A proposal turned down for federal Investing in Innovation funding is showing promising first-year results after a scaled-down version was implemented in six rural schools.

The Rural School and Community Trust, a nonprofit rural education advocacy group, decided to cover the roughly $185,000 cost for a small group of North Carolina and Louisiana schools to try the STEM Students and Teachers Achieving Reform program.

The program is based on a model developed by the nonprofit GenerationYES. It gives professional development training to a a small group of hand-picked students, dubbed Student STEM Leaders, and teachers, which is particularly important for rural schools that often struggle to give students technology access. http://blogs.edweek.org/edweek/rural_education/2012/10/stem_initiative_promising_for_rural_schools.html?intc=es



Evaluation Report 2011–2012

Phyllis Campbell Ault, Ed.D.

August 2012

About Education Northwest

Education Northwest (formerly Northwest Regional Educational Laboratory) was founded more than 40 years ago as a nonprofit corporation. The organization’s mission is to build capacity in schools, families, and communities through applied research and development. We draw on many years of experience designing and conducting educational and social research, as well as providing consultation for a broad array of research and development efforts.

STEM STAR was supported by the Rural School and Community Trust, and implemented by Generation YES. Education Northwest conducted the external evaluation at the request of the program leaders. The team working on this evaluation has extensive experience evaluating technology-infused programs of this scope.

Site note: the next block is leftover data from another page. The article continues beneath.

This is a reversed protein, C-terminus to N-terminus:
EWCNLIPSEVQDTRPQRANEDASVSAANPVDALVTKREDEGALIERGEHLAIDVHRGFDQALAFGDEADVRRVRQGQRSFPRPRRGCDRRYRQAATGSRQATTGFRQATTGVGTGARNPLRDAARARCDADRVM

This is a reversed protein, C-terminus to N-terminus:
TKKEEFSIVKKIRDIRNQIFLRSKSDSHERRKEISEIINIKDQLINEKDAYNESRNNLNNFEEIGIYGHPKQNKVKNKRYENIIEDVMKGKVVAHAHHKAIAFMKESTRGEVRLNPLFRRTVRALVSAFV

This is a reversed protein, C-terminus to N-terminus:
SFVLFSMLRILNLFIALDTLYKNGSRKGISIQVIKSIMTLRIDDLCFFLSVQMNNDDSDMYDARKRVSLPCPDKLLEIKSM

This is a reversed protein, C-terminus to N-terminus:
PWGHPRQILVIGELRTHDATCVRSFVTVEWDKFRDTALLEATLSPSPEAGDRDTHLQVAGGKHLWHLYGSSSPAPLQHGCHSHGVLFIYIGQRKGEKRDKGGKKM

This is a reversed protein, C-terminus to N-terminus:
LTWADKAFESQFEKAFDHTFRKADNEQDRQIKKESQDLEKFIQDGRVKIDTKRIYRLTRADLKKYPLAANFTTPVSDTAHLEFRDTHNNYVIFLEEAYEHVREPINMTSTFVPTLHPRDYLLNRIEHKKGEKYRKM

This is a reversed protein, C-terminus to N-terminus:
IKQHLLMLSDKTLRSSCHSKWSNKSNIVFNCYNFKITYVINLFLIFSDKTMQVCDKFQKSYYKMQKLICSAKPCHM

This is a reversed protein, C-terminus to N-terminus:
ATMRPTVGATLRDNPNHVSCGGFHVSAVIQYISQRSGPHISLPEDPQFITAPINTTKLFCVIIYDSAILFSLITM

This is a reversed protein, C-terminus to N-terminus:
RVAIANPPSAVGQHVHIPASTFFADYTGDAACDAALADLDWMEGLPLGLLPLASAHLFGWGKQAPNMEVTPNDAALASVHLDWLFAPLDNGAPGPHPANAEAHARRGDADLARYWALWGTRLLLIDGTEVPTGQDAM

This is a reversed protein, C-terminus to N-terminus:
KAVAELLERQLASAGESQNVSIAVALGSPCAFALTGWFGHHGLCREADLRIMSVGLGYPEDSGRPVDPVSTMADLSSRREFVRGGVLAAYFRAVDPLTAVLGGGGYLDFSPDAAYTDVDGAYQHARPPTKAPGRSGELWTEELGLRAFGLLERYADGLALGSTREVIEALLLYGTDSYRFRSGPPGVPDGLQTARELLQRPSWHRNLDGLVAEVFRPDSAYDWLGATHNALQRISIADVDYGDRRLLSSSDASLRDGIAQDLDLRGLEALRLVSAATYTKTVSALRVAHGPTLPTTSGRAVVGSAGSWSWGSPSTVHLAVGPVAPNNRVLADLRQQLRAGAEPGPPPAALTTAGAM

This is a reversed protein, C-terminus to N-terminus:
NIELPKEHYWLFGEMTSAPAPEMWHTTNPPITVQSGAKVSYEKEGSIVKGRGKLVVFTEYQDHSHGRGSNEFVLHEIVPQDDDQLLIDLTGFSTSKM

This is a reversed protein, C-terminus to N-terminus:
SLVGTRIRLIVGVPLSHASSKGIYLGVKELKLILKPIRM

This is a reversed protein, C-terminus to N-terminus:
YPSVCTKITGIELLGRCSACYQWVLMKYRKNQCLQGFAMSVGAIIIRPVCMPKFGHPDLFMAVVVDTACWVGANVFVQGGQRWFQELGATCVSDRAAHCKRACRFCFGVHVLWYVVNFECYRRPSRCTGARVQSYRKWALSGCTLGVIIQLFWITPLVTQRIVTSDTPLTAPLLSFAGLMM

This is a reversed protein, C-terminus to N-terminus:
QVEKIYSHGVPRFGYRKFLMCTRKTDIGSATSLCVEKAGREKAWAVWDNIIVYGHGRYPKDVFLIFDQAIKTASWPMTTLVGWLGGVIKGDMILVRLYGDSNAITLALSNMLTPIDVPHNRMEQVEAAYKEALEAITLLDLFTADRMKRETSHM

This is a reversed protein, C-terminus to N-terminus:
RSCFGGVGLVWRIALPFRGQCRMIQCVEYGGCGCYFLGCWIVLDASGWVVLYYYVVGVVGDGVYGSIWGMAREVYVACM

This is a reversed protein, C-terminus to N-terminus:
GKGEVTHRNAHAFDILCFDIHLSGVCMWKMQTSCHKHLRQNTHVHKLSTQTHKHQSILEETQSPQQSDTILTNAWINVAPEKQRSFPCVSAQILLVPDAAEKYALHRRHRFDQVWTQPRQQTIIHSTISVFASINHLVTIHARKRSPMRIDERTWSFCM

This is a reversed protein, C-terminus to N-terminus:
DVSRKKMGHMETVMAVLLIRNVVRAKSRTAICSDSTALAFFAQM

Education Northwest

101 SW Main Street, Suite 500

Portland, OR 97204


Tel: 503-275-9500


Here is information about Generation Yes, the program used:

Generation YES – Technology Integration & Student Empowerment

GenYES – Student-Supported Professional Development

GenYES (Generation of Youth and Educators Succeeding) creates a student leadership team or class that can help teachers with tech support and technology integration projects. GenYES offers a structured model with curriculum and online tools proven in thousands of schools. It’s a win-win: GenYES students gain 21st century skills, teachers school-wide receive high-quality tech support and help using technology in their own classroom. (more)

TechYES – Student Technology Literacy Assessment and Certification

TechYES provides everything needed to run a student-centered, project-based national technology literacy certification program for grades 6-9. TechYES provides a robust project-based learning support system that connects projects to Common Core Standards, meets ISTE NETS technology standards for students, and fulfills e-rate requirements. (more)

TechYES Extended Technology Literacy Curriculum

Is your technology curriculum stuck in the last century? Update your media and technology class with technology curriculum that supports 21st century project-based learning. (more)

TechYES or GenYES. Which One is Right for Me?

Are you wondering which Generation YES program is right for you? Once you’ve explored the details of these programs, you may still have questions about this. This page will help you decide which Generation YES program is the right fit for you.